Meredith Haines’s work appears at first to be about the biological part of the pandemic, but don’t get confused. “1 in 2” is actually about sexually transmitted infections and the stigma surrounding them. An image of what we have come to recognize as the cell of disease is projected on the wall behind a TV showing microscopic views of skin, overlaid with the message “I am entirely here.” I questioned the placement of a white sheet over the pedestal on which the TV sits, and Crosby explained that it is purposeful- it alludes to sanitization, perhaps a clean, white hospital sheet. The ring of dirt around the work is both representative of the perceived contamination of disease, and the barrier that keeps the disease contained- the myths of contamination and vitality.

A photo shows a window ledge with a line up on remote controls that are used in a show about technology and electronics. There is a red carpenter’s level standing to the right, an empty cold drink cup with blue straw to the left along with two batteries.
Just for Fun: Evidence of an install, and the many remotes that make this show play. Photo courtesy of Katie Dillon Low

I was shown towards what looks a little bit like a computer workspace, but is actually a presentation of the joint project “Quarantine Public Library” by Katie Garth and Tracy Honn. Launched during the summer of 2020, the team invited artists to submit one page zines to be included in this extensive archive. The digital archive is more of the ethereal cloud content that give Crosby and Maldonado pause, but in the gallery, the viewer is invited to sit and browse the archive, and print off and construct any zine that they like and keep it in their own physical library. One could spend many hours here exploring all the zines, but you can also explore from your own internet connected device by visiting Honn and Garth realize the paradox, but note that it is central to the library’s existence.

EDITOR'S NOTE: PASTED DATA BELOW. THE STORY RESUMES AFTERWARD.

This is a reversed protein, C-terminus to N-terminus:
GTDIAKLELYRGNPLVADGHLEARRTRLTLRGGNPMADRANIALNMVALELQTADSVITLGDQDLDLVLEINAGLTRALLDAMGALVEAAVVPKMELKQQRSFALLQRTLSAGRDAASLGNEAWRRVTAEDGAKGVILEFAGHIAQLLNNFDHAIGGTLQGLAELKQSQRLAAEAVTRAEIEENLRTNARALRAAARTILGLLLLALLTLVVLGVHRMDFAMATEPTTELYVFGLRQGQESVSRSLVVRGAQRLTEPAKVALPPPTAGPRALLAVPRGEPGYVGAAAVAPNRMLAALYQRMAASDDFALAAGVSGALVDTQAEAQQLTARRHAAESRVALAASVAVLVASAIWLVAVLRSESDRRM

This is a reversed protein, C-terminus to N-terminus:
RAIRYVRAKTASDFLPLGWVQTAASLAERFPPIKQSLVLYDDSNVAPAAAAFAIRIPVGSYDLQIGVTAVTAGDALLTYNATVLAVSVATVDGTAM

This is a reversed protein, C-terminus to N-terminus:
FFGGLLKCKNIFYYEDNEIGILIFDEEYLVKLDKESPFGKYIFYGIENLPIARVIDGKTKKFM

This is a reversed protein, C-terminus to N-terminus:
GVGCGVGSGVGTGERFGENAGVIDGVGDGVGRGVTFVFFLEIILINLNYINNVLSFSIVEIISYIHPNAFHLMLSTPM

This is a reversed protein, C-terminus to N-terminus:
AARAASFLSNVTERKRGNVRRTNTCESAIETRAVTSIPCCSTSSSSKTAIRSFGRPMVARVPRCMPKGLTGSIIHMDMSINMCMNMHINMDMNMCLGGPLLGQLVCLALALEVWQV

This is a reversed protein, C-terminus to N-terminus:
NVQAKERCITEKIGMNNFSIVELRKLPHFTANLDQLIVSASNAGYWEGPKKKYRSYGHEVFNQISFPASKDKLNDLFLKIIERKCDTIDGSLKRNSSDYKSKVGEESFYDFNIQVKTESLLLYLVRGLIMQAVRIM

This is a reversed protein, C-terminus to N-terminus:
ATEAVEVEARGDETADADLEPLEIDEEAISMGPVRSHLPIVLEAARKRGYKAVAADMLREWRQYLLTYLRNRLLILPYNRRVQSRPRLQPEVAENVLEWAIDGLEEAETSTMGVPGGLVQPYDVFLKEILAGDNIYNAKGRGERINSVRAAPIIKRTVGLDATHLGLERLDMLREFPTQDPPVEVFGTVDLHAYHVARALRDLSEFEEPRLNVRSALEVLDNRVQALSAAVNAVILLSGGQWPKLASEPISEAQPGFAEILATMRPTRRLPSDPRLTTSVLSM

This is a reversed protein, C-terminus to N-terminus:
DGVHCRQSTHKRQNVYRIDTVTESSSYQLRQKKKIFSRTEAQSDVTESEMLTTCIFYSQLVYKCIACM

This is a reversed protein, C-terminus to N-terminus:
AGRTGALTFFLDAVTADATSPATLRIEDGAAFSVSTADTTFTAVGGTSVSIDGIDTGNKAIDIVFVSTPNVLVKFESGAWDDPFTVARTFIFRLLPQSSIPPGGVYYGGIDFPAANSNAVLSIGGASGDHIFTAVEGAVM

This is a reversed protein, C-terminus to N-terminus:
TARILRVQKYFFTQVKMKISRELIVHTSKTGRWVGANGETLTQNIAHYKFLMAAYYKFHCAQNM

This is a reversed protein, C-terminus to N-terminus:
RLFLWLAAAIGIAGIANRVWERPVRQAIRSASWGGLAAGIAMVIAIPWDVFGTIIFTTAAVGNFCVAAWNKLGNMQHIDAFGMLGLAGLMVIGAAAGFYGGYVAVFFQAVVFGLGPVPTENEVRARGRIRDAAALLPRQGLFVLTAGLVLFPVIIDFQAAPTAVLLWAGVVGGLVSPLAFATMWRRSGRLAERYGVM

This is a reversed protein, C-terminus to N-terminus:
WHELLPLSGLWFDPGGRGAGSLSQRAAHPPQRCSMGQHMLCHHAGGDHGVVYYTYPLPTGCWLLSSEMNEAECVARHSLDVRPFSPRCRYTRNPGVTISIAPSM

I think echo broadcast does an excellent job at examining our techno anxieties without assaulting the delicate compartments of our brains that are keeping those things from overtaking our existence. That’s how I feel, anyway. I’m always desperately holding back a flood of the water and detritus of the last 6 or 7 years. We cannot break down the complex trauma of our techno-saturated, post pandemic world without addressing it. We have to allow ourselves to think about the terrible past and the possibly more terrible future. Maldonado said “it’s all mundane until the eye of Sauron turns its gaze upon you”, whether we are being watched or feeling isolated. If we want to be self actualized, or even just remembered, we have to put a light on the things that are churning within us.

The opening reception for echo broadcast was Friday, September 8th from 6 to 9pm, with performance at 7pm. I’d like to suggest that you visit during gallery open hours where you can spend real time viewing and considering the work.
An artist panel was held at Vox Populi’s Black Box on Saturday, September 9th from 6 to 9 pm.

Down the hall from Practice, visit Iffy Books for related programming, and look out for other special programming by Lino Kino and Sound Museum Collective. echo broadcast is open at Practice Gallery until Sept. 30.